Lori: Thanks a lot, I agree with you! I think you and I have similar taste, I personally don’t like a doorman, gym, and pool; if I get the money I’d rather spend it on a one-of-a-kind brownstone with history. I love the fact that my 1BR has a lot of history and 13 ft ceilings, but to each his own.

    Joe: Phantom inventory has always been an arguement since the introduction of this blog :-), one can argue both ways; a lot of stuff is held back, a lot of qualified and ready buyers, both waiting for things to change. There is no winning with this one since there is no info. I think following this blog week to week gives a good idea of general trends.

  8. Craig

    Like Lori, I too think Hoboken’s rental market is closely tied to the performance of NYC’s and will thus start to see some increases. Both markets share the same traits: high demand and low vacancy rates.

    Ironically Hoboken’s rent controlled properties have been seeing annual increases all along while the market rate units have held the line on pricing or actually decreased during the economic downturn. Of course the RC units only increase at the rate of inflation (typically 1-2%), while market rate units often see as much as 10% increases at a pop.

    A good rent to buy ratio is considered 15, and that’s where Hoboken is now. So it is a good time to buy there. But that fact has little affect on the rental market because Hoboken has always been a rental town. What is it, like 70% of all residents in Hoboken rent rather than own? Renting is cheaper on a monthly basis up front, but after you calculate all the tax deductions, the cost is nearly the same on the back end. Buying has the benefit of insulating you from increased housing costs year after year. Yes, taxes go up annually, but then so does your tax deduction for them.

  9. Lori

    Craig – curious where you get that 70% figure and even more curious what part of the rental market in Hoboken is subsidized (i.e. Marine View, Applied, Church Square). That would really shed some light.

  10. Craig

    Lori, that 70% figure was a conservative educated guess, which is why I put it in the form of a question. The only data available is usually sourced from the 2000 census and is thus outdated. That 2000 data shows renter percentages varying from 73-77% depending on what reference source you use, such as hotpads.com or this document:

    http://www.arch.columbia.edu/files/gsapp/imceshared/sy2065/Hoboken-Demographics.pdf

    As for Hoboken’s subsidized rental market, in addition to the buildings you mentioned, the Housing Authority projects are on the list as well. The number of subsidized housing units is probably a small percentage of the total number of rental units in town.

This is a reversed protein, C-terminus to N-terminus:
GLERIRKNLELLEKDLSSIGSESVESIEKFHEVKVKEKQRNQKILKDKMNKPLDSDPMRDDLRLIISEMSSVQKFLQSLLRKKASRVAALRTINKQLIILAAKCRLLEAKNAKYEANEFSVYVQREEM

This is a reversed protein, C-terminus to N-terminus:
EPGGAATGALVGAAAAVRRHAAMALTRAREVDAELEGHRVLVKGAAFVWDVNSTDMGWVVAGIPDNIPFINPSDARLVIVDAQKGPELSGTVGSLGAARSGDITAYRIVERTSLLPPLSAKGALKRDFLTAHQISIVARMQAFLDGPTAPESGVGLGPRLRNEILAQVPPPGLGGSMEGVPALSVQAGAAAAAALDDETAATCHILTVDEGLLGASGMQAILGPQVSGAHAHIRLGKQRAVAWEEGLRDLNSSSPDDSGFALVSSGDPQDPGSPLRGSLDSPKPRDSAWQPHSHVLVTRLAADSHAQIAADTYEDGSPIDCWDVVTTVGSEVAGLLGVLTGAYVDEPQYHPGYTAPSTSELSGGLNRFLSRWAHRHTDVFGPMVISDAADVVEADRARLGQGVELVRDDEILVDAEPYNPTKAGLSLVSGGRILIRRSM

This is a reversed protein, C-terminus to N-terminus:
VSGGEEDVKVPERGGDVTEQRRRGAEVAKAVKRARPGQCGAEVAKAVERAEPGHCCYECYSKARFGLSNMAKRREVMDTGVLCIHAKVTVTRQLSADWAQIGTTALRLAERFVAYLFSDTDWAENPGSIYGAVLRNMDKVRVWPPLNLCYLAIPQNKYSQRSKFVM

11. Lori

    Your guess is as good as any, Craig but my guess would differ. I’ve lived in Hoboken for 12 years and have spent 8 of them selling real estate. This is based solely on my observation, but I would bet that of the entire housing stock the breakdown is:

    50% to 60% condos & private homes
    20 to 30% subsidized housing (Applied, Marine View, Church Square & Section 8, i.e., the “projects”)
    10 to 20% luxury rentals exempt from rent control (all the Shipyard buildings, The Upper Grand, 1000 Jeff, 77 Park, etc.)
    10 to 20% rent controlled rentals

    Now I am on a mission to find out the real numbers.

  12. Craig

    You’re the pro Lori, so I defer to whatever data you can come up with. I too am curious as to the current actual numbers. One thing to keep in mind: Even if we assume 50-60% of the housing stock is condos and private homes, many of them are not owner-occupied. Those that are rented out count towards the overall percentage of renters in terms of who actually resides in Hoboken.

    For example: of the 8 units in my building, 7 are owner occupied, and one is rented out by its owner. So even though that rented condo has a private owner, it counts as a rental for residency status purposes, since the actual occupants don’t own it. There is a smattering of such rented units in condo buildings throughout town. Among condo buildings, you can count on the Sky Club as one having a large renter population because of all the non-occupying speculators who bought there. MLS and tax records won’t reveal such units as rented by its residents – only Census data will.

  13. Lori Turoff

    Well now I am really curious so I’m doing some investigating. I will let you know what I learn as I honestly don’t have the facts. I don’t know that anyone does. Yes, I agree, there are condos that are rented out. I don’t know how you can count those. It’s a big issue and it needs to come to light.

  14. bz

    What does it mean if a unit is under rent control? You can’t increase the rent beyond a certain %? I agree with Craig that many condo owners rent their home out. Are these units subject to rent control? Does the city know that they are now rental units?

  15. Craig

    Lori – I just went to the U.S. Census website and looked up the data. The 2010 data is not posted yet for Hoboken. The 2000 data revealed the following:

    Occupied housing units 19,418 (100.0%)
    Owner-occupied housing units 4,396 (22.6%)
    Renter-occupied housing units 15,022 (77.4%)

    http://factfinder2.census.gov/faces/tableservices/jsf/pages/productview.xhtml?pid=DEC_00_SF2_DP1&prodType=table

    Since 2000, much of the housing stock built has been condos rather than large rental buildings. But many of those newer condos are not owner-occupied. So I’m betting that the 2010 census results will reveal the percentage of renter residents in Hoboken still far outweighs owners. It’s likely the percentage of renters is still in the 70s range.

    bz – Hoboken’s Rent Leveling and Stabilization Ordinance, passed in 1973, limits how much a landlord of any multifamily building built before 1987 can raise the rent each year. Usually the increase is limited to between 1 and 7 percent, the amount of the federal Consumer Price Index. Landlords can also get 25% vacancy increases if a tentant vacates and at least 3 years have passed since the last vacancy. A percentage of some landlord costs such as sewage, water, and property tax increases can also be passed on to a tenant. Any housing built after 1987 is not covered by rent control and is priced at market rate.

  16. w

    rents in hoboken are high!

    a nice (NICE) two bed in a good location (i.e. walk to path) – $3250
    a nice two bed in an okay location – $2800
    a nice one bed in a good location – $2400
    a nice one bed in an okay location – $2100

    maybe more!

    P&I at todays rates if you borrower around 400K = $2,100 plus HOA plus taxes minus tax savings = buy!!